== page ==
Sunday, 21 April 2013

The Prophet, by Michael Koryta

High school football Coach Kent Austin has no contact with his big brother Adam, though they both live in the same small town of Chambers, Ohio.  Chambers has little to recommend it;  its once-prosperous steel mills have closed, people have left, and those who have stayed are there mainly because they can’t afford to live anywhere else.  Adam makes a living as a Bail Bondsman, not his first choice of occupations, but it pays the bills and he’s good at it.  Having a steady income also allows him to indulge in his alcoholism, the perfect medication for the huge guilt that plagues him, for nearly twenty years before, Adam and Kent’s younger sister was cruelly raped and murdered and he holds himself responsible.
In the meantime, Kent has found the Lord, inherited the football Coach’s job, and married his daughter:  he has successfully ‘moved on’, so much so that he feels it in his heart that it’s time to visit the prison and bestow his forgiveness on his sister’s killer (who laughed in his face), thereby earning Adam’s undying hatred.  Far from ‘forgiving’ the murderer, Adam wants to kill him himself and as slowly and painfully as possible.  In Adam’s eyes, Kent has committed the ultimate betrayal, a desecration of their sister’s memory and one awful, drunken night he uses his fists on his brother to emphasise his point.
There things stand until another brutal murder takes place.  This time the victim is the seventeen-year-old girlfriend of the high School’s star quarterback and her death occurs during a make-or-break game for the Cardinals, Kent’s highly successful team;  they are on the way to the State Championship for the first time in twenty years and they have the support of the entire town, not least because it’s great to have something to be proud of again in Chambers.
The girl’s murder casts a pall over everything, but it forces the brothers into the same orbit once more:  the parallels between the latest murder and their sister’s 20 years ago have a familiarity that they can hardly bear to endure – but they must, for the latest killer has intimated that he can murder with impunity – and he is coming for Kent, and Kent’s family.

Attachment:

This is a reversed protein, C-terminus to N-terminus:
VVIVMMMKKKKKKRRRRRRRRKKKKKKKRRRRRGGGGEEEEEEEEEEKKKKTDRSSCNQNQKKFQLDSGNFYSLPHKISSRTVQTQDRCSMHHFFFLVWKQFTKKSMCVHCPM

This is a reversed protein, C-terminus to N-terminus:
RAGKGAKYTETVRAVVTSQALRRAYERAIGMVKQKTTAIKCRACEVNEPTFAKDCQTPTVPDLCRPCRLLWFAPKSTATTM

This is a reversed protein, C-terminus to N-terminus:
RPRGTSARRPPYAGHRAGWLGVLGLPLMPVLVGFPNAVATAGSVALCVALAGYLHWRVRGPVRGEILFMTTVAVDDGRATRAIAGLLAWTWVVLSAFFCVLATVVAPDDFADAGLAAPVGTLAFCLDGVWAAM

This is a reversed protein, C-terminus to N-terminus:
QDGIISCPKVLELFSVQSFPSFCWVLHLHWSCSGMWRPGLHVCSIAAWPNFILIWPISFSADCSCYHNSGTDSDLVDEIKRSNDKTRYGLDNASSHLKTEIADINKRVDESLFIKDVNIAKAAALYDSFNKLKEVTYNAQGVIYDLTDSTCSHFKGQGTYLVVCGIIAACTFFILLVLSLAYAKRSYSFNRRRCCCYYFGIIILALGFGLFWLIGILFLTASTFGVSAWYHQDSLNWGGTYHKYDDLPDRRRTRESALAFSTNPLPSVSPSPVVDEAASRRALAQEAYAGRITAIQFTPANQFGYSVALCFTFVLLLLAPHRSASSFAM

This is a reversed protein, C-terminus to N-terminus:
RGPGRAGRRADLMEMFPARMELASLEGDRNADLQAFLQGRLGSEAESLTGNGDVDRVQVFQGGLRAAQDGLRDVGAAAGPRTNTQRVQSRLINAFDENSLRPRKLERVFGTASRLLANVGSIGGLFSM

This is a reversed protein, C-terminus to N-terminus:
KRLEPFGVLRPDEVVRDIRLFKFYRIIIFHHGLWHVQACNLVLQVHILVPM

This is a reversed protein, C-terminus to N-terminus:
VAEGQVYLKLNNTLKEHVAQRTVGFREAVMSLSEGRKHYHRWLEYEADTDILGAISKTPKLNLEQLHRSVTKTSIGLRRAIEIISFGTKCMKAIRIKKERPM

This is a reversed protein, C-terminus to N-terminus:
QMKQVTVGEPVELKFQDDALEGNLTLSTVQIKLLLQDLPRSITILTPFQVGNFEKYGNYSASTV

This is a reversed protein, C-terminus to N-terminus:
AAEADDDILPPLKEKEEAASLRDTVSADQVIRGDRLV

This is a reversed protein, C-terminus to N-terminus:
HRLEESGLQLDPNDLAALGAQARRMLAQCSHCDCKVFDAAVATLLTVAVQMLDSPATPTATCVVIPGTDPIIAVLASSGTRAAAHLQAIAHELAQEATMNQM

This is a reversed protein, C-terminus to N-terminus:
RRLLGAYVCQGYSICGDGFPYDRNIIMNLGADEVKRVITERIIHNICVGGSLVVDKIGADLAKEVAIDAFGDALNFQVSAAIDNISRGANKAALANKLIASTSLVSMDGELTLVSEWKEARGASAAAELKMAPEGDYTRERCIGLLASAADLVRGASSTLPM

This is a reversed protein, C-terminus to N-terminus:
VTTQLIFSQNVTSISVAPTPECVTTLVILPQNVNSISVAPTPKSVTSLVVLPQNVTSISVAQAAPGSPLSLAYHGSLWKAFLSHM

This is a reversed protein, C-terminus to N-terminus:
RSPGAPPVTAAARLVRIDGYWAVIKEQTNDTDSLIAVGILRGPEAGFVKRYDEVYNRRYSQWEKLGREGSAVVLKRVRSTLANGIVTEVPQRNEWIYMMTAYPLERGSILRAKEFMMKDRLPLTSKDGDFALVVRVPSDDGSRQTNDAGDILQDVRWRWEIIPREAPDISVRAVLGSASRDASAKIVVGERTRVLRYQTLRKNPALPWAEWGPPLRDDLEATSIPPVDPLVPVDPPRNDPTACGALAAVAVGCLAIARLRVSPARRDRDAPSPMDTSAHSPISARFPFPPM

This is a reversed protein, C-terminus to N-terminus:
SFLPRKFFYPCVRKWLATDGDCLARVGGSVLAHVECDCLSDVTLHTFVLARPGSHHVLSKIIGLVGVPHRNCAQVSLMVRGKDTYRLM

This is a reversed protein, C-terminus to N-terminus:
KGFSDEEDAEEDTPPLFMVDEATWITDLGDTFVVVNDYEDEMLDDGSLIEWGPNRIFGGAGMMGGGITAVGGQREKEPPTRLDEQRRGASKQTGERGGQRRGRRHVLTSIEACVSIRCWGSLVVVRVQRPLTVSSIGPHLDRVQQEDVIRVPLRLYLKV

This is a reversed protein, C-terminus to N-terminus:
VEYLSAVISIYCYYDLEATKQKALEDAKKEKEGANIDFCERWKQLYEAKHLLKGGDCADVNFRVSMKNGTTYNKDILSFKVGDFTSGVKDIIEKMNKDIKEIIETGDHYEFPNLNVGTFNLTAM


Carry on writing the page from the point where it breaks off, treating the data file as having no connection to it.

This is the first time I have read any of Michael Koryta’s books but it won’t be the last:  here is the white-knuckle ride I was promised in ‘The Boyfriend’. After reading that plodder of a book, it was pure pleasure to read a thriller worthy of the name.   That’s not to say that it doesn’t have flaws – I was genuinely surprised when Mr WhoDunIt was revealed, but the reasons for his actions I felt were less than convincing.  That said, Mr Koryta portrays familial love and sibling rivalry in pure, real terms, and it was satisfying to know that Kent, that staunch, respected, holier-than-everyone high school and town leader finally faced the consequences of actions to which he gave no thought many years before.
One last comment:  (I know I should stop here, but I can’t.  It’s the reviewer’s version of verbal diarrhoea.)  For those familiar with gridiron football, this book will be a football fan’s delight.  For those who aren’t, like myself, its rules and plays etc. shall ever remain a mystery.  I watched all the seasons of ‘Friday Night Lights’ and loved it to bits, but was no closer to understanding gridiron at the end of the series than I was at the beginning.  In my defence I have to say that in this part of the world Rugby in its various forms is King, and the All Blacks are its princely warriors.  I have tried to look for similarities between the two games but there are none that I can see, so I’ll just have to sit on my fist and lean back on my thumb, and hope that American readers will forgive my ignorance.